Thursday, July 22, 2010

What type of schedule do you have?

I'm a software engineer and it seems that recently my group at work has been having more meetings. We may be having twice the hours of meetings that we had a year ago. Another colleague commented this week about how all the meetings were making it harder to get work down. I remembered an essay by Paul Graham and shared it with the team. Several agreed with the main points.

I thought some of our readers might also enjoy the essay. In Maker's Schedule, Manager's Schedule Paul Graham writes about the affect a meeting has on people at work. He groups people into two categories: Makers and Managers.

Makers are people like software developers, QA or technical writers. They are people who typically need big blocks of time to do their work. As a software engineer I don't whip out another line of code when I have a spare minute. It takes big blocks of time to make progress.

Managers on the other hand typically go from meeting to meeting. They are more interrupt driven. They react to problems and issue. Most of their tasks can be down in an hour or less.

So if a Maker has a couple meetings during the day, say at 10:00 AM and 3:00 PM it may totally break his rhythym. There can be a huge difference in his productivity. Another meeting for a manager doesn't really change his productivity.

The problem is normally it is managers who are arranging the meetings. They rarely see the down side to putting another meeting in the middle of the afternoon.

3 comments:

Anonymous said...

I think it's worse than what you describe; it's not that they don't see the downside to putting a meeting in the middle of the afternoon. Sometimes they seem to be convinced that work is not getting done UNLESS there is a meeting.

christinemm said...

Henry I have been thinking about how I spend my time. As a creative person, a do-er of many things at home, I need and want time.

However I feel pushed to do many social things in groups with the time. I think I blogged my theory at some point...it is...that there are different personality types. Among my friends and relatives some people seem very social and plan all their spare time on people-centered things and get-togethers. They do no projects, are not DIY people, not crafters or artists, or makers of things (at home). An example are the PTA volunteers that add on a zillion extra things like Father-Daughter Valentine's Dance (as if spending a date with the wife is not just enough) and the Ice Cream socials and the Little League year end picnic and Scout year end picnic and Lacrosse year end picnic (after spending tons of time doing the actual thing).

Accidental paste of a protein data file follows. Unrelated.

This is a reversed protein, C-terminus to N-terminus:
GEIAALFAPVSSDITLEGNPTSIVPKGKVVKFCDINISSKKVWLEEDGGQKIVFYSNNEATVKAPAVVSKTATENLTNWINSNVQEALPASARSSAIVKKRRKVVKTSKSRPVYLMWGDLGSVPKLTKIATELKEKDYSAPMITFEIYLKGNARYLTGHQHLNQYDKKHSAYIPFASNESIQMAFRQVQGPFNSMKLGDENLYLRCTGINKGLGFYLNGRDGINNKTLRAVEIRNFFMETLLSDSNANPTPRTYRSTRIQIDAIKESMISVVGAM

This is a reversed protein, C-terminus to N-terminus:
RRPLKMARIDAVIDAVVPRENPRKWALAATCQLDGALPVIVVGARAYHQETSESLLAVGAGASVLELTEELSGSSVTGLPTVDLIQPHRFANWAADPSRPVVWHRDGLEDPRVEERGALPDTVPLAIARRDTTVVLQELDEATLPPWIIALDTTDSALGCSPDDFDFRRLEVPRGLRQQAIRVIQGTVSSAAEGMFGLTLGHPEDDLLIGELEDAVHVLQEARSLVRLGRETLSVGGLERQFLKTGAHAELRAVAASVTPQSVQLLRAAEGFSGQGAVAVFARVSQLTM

These primarily social people fill in every spare moment with doing stuff with other people. The invite us for last minute get-togethers and enjoy being in groups.

It is hard to do a ton of things with strangers in the community plus acquaintences plus friends plus extended family plus our own immediate family then plus work people (after-hours work parties).

Those of us who are do-ers struggle to do what we want do to for projects plus do all these extra social events.

I am not saying do-ers are anti-social but there is a difference between some who fill all their time with social stuff and do no real projects. It's just work, daily living, then social time.

It seems to me some people are so social and such people-persons that they want to be together so much. These ones often want face to face meetings to discuss this and that while others of us feel email is more efficient and leaves our time free to do the work we dicussed in the email.

Think about this as you think of the people you know and see if you think it's correct.

One problem is when at work they call meetings to discuss all that needs to get done but management doesn't give the workers time to actually do the work.

My theory is the managers are the people-persons and they don't get it about spending time actually doing things, they prefer to talk about doing stuff instead and to just be around others and discuss stuff.

Henry Cate said...

Anonymous - You are correct, many poor and average managers do seem to think that things only happen because they have had a meeting.

Christinemm - I believe great managers do provide value. They set priorities, arrange resources and buffer you from other distractions. My experience has been that there are few great managers.